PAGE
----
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- Ted Cruz thanks Obama for denying visas to terrorists
- Survivors recall chaos, fear in Everest avalanche
- General Mills apologizes for ‘right to sue’ confusion, reverses policy
- Dealer wanted in U.S. for art fraud nabbed in Spain
- Easter morning delivery for space station
- Boxer Rubin ‘Hurricane’ Carter dies at 76
- Probe could complicate Rick Perry’s prospects
- Ukraine, Russia trade blame for eastern shootout
- Obamas head to church on Easter morning
Women losing coverage under Obamacare, too
Topic - A123 Systems Inc.
Lobbyists are swarming on both sides of the pending sale of a U.S. battery-maker backed by more than $100 million in federal grants that soon could be in the hands of a Chinese competitor.
Creditors of a bankrupt U.S. battery maker that went broke after winning a multimillion-dollar federal grant want permission to hire a lobbying firm to keep the proposed sale of the company to a Chinese competitor on track.
A judge approved a deal Tuesday for a Chinese company to buy the assets of a bankrupt U.S. battery maker that won a quarter-billion-dollar grant from the federal government just three years ago.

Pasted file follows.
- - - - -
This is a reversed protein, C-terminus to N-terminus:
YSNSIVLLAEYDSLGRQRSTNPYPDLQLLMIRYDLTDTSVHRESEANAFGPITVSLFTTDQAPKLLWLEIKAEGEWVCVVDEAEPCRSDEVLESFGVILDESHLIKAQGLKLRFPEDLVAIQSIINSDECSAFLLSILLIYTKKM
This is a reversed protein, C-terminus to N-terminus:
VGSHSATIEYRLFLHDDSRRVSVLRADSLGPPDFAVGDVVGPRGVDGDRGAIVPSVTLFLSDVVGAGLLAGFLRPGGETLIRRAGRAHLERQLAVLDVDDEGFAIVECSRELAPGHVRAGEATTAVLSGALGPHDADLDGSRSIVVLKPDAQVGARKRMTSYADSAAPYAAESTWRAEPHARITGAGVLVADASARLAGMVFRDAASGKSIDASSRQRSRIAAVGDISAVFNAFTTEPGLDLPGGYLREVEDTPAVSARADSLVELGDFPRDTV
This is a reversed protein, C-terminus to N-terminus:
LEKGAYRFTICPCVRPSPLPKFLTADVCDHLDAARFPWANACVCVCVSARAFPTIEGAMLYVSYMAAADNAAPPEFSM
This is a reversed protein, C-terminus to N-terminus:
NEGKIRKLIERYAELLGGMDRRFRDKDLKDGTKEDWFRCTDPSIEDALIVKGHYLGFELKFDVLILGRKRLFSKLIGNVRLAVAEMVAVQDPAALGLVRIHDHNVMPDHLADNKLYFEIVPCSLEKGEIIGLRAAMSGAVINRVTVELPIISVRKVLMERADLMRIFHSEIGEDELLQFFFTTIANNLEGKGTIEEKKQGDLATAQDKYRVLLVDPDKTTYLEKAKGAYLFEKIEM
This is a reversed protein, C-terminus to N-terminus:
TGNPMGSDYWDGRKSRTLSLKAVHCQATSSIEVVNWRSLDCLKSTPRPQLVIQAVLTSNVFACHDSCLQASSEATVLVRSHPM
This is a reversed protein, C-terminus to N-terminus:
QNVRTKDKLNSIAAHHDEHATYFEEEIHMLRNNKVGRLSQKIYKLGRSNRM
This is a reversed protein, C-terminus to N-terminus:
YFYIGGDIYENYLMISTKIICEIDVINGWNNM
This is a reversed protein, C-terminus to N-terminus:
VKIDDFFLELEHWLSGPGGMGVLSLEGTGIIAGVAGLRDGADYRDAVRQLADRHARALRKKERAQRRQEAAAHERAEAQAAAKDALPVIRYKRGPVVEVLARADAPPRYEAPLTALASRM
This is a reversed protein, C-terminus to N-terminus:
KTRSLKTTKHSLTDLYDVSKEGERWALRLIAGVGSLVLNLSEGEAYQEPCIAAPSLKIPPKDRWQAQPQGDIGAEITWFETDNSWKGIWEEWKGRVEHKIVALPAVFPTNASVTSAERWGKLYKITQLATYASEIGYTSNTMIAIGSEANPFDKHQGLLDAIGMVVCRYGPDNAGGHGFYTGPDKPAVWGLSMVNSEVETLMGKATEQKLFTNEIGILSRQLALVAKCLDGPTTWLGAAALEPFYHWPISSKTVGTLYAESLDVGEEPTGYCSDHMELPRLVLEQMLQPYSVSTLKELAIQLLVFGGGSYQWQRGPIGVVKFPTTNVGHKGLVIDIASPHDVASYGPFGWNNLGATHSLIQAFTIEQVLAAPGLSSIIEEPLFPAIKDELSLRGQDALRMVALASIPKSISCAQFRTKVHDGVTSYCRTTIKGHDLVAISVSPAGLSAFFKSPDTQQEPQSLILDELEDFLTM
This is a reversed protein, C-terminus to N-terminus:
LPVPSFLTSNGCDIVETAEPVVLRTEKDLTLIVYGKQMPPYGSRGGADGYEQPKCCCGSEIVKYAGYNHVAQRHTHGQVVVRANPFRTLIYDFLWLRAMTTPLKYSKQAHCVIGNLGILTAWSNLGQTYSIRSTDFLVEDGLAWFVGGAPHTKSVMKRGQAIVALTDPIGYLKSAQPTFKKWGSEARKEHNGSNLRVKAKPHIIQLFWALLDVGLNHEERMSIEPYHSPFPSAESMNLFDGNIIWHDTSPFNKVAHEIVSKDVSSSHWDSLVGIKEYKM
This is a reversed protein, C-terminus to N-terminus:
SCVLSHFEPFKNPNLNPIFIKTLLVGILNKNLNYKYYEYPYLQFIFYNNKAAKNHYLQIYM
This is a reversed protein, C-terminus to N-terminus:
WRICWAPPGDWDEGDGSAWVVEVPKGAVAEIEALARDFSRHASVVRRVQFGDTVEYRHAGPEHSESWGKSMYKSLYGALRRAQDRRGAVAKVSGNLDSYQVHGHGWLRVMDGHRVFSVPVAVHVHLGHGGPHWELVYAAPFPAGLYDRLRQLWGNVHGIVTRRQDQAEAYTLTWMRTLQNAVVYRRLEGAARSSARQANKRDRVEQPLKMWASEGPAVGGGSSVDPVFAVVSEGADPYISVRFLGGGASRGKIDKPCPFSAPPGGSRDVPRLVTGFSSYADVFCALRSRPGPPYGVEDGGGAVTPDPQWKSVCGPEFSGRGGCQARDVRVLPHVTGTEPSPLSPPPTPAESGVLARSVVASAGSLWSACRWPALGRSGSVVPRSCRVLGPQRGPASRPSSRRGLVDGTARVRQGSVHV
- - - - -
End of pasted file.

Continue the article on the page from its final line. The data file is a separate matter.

Two senior Republican senators called on the Department of Energy to explain whether the bankruptcy filing Tuesday by an electric car battery maker, A123 Systems Inc., which was awarded nearly $250 million in government stimulus grants, will result in any taxpayers losses.
The bankruptcy filing Tuesday by a startup electric-car battery company that received hundreds of millions of dollars of economic-stimulus funds from the Obama administration is the latest sign that the president's high hopes to spur a clean-energy economy is in big trouble.